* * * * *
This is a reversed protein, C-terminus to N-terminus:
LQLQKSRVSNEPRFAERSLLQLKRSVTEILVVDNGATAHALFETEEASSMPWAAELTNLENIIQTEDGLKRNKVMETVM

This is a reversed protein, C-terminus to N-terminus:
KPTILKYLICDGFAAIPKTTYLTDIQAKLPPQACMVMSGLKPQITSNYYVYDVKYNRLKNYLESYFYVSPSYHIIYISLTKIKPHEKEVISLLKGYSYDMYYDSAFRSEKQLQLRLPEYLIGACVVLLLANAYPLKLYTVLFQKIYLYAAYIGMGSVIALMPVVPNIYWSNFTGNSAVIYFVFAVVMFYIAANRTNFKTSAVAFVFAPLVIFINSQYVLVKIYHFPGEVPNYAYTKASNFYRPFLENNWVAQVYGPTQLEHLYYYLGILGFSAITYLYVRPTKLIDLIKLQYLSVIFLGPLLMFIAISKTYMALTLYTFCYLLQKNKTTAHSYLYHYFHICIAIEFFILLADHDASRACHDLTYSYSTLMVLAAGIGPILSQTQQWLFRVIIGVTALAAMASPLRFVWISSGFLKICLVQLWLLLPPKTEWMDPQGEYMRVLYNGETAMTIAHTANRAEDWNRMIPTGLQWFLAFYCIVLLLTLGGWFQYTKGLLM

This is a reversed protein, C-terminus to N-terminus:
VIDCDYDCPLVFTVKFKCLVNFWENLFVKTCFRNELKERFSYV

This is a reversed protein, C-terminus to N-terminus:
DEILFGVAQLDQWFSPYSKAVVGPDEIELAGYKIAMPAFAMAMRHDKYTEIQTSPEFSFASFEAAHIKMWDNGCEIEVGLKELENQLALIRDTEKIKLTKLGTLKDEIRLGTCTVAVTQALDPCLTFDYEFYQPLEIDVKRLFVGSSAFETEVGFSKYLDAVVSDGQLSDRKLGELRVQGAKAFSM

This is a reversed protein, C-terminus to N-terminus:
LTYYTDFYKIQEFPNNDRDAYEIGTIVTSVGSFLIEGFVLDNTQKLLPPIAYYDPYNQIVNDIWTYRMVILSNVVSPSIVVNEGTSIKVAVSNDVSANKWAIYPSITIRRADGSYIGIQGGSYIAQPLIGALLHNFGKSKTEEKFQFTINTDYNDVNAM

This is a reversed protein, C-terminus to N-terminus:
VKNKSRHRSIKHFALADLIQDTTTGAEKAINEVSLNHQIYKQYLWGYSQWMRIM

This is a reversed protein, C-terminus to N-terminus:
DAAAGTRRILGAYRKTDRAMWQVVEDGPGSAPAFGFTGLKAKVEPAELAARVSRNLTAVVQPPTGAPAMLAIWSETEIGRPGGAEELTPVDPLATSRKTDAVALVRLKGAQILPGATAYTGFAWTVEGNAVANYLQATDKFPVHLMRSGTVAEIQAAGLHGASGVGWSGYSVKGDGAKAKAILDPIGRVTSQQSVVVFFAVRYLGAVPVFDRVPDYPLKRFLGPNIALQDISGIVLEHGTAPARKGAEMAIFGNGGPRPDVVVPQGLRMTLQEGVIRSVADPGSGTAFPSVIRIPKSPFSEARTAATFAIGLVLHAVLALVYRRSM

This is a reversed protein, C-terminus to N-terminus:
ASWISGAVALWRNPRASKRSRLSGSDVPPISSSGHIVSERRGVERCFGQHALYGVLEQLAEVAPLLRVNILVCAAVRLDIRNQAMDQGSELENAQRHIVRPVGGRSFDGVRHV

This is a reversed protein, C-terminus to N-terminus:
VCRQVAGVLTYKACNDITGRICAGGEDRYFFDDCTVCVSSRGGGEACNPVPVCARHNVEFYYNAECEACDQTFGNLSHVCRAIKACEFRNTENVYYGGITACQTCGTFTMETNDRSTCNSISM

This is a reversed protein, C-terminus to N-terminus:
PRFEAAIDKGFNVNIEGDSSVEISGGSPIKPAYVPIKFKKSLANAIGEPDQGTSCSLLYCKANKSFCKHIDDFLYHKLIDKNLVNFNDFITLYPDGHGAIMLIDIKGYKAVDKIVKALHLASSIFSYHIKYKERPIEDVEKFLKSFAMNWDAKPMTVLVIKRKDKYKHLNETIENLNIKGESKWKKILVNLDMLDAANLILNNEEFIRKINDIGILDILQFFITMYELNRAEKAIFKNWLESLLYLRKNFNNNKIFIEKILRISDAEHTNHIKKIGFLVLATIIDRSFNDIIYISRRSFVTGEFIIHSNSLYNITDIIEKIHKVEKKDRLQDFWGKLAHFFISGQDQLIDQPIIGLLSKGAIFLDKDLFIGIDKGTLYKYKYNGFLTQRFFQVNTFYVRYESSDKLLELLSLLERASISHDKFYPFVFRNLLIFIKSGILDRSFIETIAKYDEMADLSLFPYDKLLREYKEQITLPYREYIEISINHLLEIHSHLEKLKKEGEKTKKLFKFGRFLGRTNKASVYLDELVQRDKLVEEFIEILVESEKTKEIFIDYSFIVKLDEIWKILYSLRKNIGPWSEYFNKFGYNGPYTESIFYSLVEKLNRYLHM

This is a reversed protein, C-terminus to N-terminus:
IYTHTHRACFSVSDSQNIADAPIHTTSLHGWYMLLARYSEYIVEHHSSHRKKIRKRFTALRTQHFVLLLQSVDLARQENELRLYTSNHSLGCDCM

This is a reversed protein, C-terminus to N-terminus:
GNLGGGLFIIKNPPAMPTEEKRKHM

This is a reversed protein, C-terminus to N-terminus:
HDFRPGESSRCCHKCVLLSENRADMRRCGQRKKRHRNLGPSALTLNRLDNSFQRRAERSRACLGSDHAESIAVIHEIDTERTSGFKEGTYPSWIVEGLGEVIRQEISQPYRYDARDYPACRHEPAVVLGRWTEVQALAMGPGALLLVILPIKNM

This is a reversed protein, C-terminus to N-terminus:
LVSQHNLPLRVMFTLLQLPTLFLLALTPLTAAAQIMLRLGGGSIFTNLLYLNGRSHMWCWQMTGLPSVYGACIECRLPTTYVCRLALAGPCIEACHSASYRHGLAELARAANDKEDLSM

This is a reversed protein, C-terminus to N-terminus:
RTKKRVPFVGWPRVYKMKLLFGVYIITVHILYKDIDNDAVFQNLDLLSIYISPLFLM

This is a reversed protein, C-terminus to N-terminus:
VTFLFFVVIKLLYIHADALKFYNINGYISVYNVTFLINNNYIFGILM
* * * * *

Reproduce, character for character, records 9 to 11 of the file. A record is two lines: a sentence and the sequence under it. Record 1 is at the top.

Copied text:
This is a reversed protein, C-terminus to N-terminus:
VCRQVAGVLTYKACNDITGRICAGGEDRYFFDDCTVCVSSRGGGEACNPVPVCARHNVEFYYNAECEACDQTFGNLSHVCRAIKACEFRNTENVYYGGITACQTCGTFTMETNDRSTCNSISM

This is a reversed protein, C-terminus to N-terminus:
PRFEAAIDKGFNVNIEGDSSVEISGGSPIKPAYVPIKFKKSLANAIGEPDQGTSCSLLYCKANKSFCKHIDDFLYHKLIDKNLVNFNDFITLYPDGHGAIMLIDIKGYKAVDKIVKALHLASSIFSYHIKYKERPIEDVEKFLKSFAMNWDAKPMTVLVIKRKDKYKHLNETIENLNIKGESKWKKILVNLDMLDAANLILNNEEFIRKINDIGILDILQFFITMYELNRAEKAIFKNWLESLLYLRKNFNNNKIFIEKILRISDAEHTNHIKKIGFLVLATIIDRSFNDIIYISRRSFVTGEFIIHSNSLYNITDIIEKIHKVEKKDRLQDFWGKLAHFFISGQDQLIDQPIIGLLSKGAIFLDKDLFIGIDKGTLYKYKYNGFLTQRFFQVNTFYVRYESSDKLLELLSLLERASISHDKFYPFVFRNLLIFIKSGILDRSFIETIAKYDEMADLSLFPYDKLLREYKEQITLPYREYIEISINHLLEIHSHLEKLKKEGEKTKKLFKFGRFLGRTNKASVYLDELVQRDKLVEEFIEILVESEKTKEIFIDYSFIVKLDEIWKILYSLRKNIGPWSEYFNKFGYNGPYTESIFYSLVEKLNRYLHM

This is a reversed protein, C-terminus to N-terminus:
IYTHTHRACFSVSDSQNIADAPIHTTSLHGWYMLLARYSEYIVEHHSSHRKKIRKRFTALRTQHFVLLLQSVDLARQENELRLYTSNHSLGCDCM